May 15, 2021

Spotter Up

In Depth Tactical Solutions

The Vortex Crossfire does a really great job at what it does: a functional yet thrifty compact red-dot optic.

A few years ago I got a great deal on an Aimpoint Micro that until recently resided on one of my “range toy” rifles that almost never gets fired.  This isn’t a defensive gun,  it’s not for “social work,”  it isn’t “Operator,” it’s just a lightweight range gun that shoots decent and is easy to handle for folks who are new to AR-style rifles.

Last week I decided to re-appropriate the optic from this rifle to one that is configured a little more seriously, which left an optics vacancy that needed to be filled with a small, lightweight, red dot.

The Vortex Crossfire certainly fit the bill in the size and price category, but when I read the various reviews online, I got conflicting opinions on brightness.    Here in the Mountains and Deserts of Northern New Mexico it gets very bright.  The sky is clear and blue with full sun for about 170 days a year on average, with another 100 partially sunny days.  I was concerned that this thrifty optic just may not have the potency to overcome the local lumens with a clearly visible dot.

I put in a call to the guys at CS Tactical, who have always been straight up with me in the past, and not only were the Crossfire’s on sale, they guaranteed I would be happy with it, so I put in my order.

The Crossfire,  for an optic often available under $150, doesn’t disappoint.   It comes with its own lightweight, lower 1/3 co-witness mount and a set of rubber, bikini-type lens covers.

Size-wise, the Vortex Crossfire is comparable to the Aimpoint Micros.

Now, this review isn’t attempting to pit the Vortex against the Aimpoints,  that isn’t a fair comparison considering the price difference.   I do think it’s fair, however, to use the Aimpoint as a known standard or reference when judging certain aspects of the Crossfire.   The Micro T1 has 12 brightness settings, whereas the Crossfire goes to 11.  The brightness adjustment knob on the Crossfire is also a little stiffer and less smooth than the Aimpoint, but still easily manipulated.  The Aimpoint glass is less shaded than the Crossfire, which gives a slight bluish tint to the image.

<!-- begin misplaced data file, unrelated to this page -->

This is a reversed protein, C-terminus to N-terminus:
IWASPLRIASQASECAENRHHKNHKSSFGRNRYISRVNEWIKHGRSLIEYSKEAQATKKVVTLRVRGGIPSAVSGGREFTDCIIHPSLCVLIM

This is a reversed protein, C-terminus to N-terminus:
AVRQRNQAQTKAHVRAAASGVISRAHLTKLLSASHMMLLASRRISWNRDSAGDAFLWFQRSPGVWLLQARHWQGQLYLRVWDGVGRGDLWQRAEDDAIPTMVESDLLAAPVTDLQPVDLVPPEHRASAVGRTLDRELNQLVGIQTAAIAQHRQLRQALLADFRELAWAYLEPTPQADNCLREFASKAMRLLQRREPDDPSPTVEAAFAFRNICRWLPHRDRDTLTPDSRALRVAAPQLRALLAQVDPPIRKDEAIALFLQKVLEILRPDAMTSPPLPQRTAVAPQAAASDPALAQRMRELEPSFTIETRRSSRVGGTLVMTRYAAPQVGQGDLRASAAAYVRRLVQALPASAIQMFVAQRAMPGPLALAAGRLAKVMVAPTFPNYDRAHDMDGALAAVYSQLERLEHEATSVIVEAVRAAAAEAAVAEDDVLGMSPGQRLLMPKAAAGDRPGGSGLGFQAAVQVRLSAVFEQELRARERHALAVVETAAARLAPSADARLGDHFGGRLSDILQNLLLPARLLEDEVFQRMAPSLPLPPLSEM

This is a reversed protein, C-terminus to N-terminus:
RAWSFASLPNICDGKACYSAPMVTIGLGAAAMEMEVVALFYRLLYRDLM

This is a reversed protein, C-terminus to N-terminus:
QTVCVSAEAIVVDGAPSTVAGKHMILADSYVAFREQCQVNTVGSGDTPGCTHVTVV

As for dot brightness…well… see for yourself:

The Crossfire 2MOA dot at 11 (max setting) is a little brighter than the Aimpoint T1 at 11, but not as bright as the Aimpoint at 12 (max setting.) It is still very usable, even on bright New Mexico days.

Do I think the Vortex will put Aimpoint out of business,  not even remotely.  When it comes to durability, reliability, and battery life, Aimpoint is the gold standard and tough to beat (their micro red dots are also a little pricey when you are paying for your own gear).   The Crossfire is a very functional optic for folks on a budget, or for firearms like rimfires and range toys.  It comes with its own mount and the world-famous Vortex  VIP lifetime, unlimited, unconditional warranty and customer service.

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RATINGS:

Price 5/5

Performance 5/5

User-Friendliness 4.5/5 The brightness adjustment isn’t terrible, but it’s a little stiff.  The dot brighness is good to go.  Also the rubber bikini-style scope cover is… “meh…”  The supplied mount is quite adequate and the elevation and windage clicks are actually pretty nice.

Durability 4/5 I have no doubt this optic will hold up to normal use without any problems,  and probably even hard use.  I have seen a brightness knob shear off of one of these on a demo rifle that was dropped, it did land on an unusual surface though.  The redeeming value is Vortex’s VIP warranty.

SCORE: 18.5/20

OVERALL RATING: 92.5% VERY GOOD

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Material Disclosure

I purchased this product myself so I could test it and give honest feedback. I am not bound by any written, verbal, or implied contract to give this product a good review. All opinions are my own and are based off my personal experience with the product.

*The views and opinions expressed on this website are solely those of the original authors and contributors. These views and opinions do not necessarily represent those of Spotter Up Magazine, the administrative staff, and/or any/all contributors to this site.

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